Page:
The cellular push-to-talk and touch-screen location combination creates incredible flexibility in public safety communications, far beyond teh capabilities of existing networks, Jenkins said. To make a push-to-talk call, one simply clicks the icon representing the device. Need an instant talk group? Circle a group of device icons on the screen and create one. Need a private conversation between a fire chief and a police chief? Click two icons, and they have their own virtual private channel.

Clarity's push-to-talk technology is a commercial product in use today by mobile network operators. “We offer hosted push-to-talk services that they can deploy in their facilities, or we offer a hosted push-to-talk system that they can access over a [virtual private network connection] over the public Internet,” Jenkins said. “All they have to do is just deploy the handsets and connect to our hosting center. Our easternmost customer is in Bermuda; our westernmost customer is in Guam.”

The UMPC provides a much larger display capability than a typical cell phone or PDA, with an 8.4-inch TFT LCD touch-panel screen with 800 × 600 resolution and 256 colors. GPS location capability is preconfigured, while an EV-DO Rev.?A modem card plugs into the device to provide broadband connectivity.

While the UMPC is designed to be carried by a person or sit in a vehicle, the same basic software client can run on a desktop Windows PC with an Ethernet connection to provide emergency dispatchers and supervisors with the ability to locate and communicate with dispatched units. In addition, the client application can be ported to a number of different devices and operating systems, including increasingly capable smart phones that have built-in GPS capabilities.

A DHS official familiar with the project cited the potential cost benefits of using commercial 700 MHz cellular hardware in the future as compared to traditional LMR equipment. For instance, a Project 25 (P25) radio can cost anywhere from $1000 to $5000. With several national carriers slated to buy a large number of 700 MHz smart phones in the coming years at a price point of $100 to $200 dollars per phone “even volunteer firefighters can carry them,” the official said.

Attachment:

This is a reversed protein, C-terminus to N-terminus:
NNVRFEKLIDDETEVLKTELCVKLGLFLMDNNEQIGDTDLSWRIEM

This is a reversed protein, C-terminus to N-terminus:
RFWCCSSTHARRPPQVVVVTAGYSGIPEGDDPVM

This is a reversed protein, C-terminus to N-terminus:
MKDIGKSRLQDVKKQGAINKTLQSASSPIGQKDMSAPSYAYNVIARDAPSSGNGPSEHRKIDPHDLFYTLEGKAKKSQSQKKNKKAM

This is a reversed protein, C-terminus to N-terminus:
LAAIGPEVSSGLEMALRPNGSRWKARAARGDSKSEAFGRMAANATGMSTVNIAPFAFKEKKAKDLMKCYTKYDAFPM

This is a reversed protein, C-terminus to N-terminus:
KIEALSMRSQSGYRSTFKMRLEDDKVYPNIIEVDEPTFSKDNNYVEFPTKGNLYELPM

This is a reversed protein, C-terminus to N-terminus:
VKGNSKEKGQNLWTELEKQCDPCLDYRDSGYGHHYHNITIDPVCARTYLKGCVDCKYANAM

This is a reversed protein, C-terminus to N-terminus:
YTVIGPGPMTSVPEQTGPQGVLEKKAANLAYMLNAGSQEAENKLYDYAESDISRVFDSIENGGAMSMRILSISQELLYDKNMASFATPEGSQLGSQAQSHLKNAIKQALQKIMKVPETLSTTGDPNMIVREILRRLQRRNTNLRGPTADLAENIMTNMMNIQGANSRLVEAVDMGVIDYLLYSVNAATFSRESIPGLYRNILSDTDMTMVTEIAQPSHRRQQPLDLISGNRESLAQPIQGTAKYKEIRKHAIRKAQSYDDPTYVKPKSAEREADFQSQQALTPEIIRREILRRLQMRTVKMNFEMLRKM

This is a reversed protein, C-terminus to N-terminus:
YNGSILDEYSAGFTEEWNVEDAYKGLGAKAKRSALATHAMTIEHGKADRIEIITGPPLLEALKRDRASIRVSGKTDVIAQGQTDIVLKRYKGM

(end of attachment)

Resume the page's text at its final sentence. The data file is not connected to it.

Increased device capabilities and better affordability comes with some trade-offs, however. “One of the things we're testing is battery life,” Jenkins said. “You would not expect a UMPC to have battery life similar to a cell phone or an LMR handset. You'll have a much shorter battery life.”

Another goal will be to gain more real-world experience with the GPS capabilities in an urban environment. While GPS systems work fine in open areas, taller buildings can create an “urban canyon” effect, blocking reception of satellite signals to a receiver at ground level.

Of course, testing is the point of the pilot. “One of the benefits of what D.C. is doing [is] they're providing insight of what could work on a broader basis,” Gurss said. “It's a little bit of a chicken-and-egg problem. Unless you have technology and start to use it, it's hard to imagine what the applications are going to be. You can guess, but until you get there, it's hard to know.”

Gurss and others are looking forward to ROW-B's second phase — scheduled to take place later this year — which will include a demonstration that links the 700 MHz cellular push-to-talk network to D.C.'s land mobile radio networks using the Bridging System Interface (BSI) standard developed by DHS and the National Institute of Standards and Technology's Office of Law Enforcement Standards. Another potential candidate for interoperability testing is the P25 Inter-RF Subsystem Interface (ISSI).

While ROW-B is being touted as a window to public safety's 700 MHz future, Clarity's solution is frequency-agnostic, according to Jenkins, who said the vendor is talking to a number of municipalities about the potential for porting Where2Talk onto existing radio networks.

“There's nothing in our solution that needs 700 MHz. We don't care,” Jenkins said. “We can put this together for any band: cellular, non-cellular, 4.9 GHz, PCS and WiMAX and such. If it's packet data, we can operate on it.”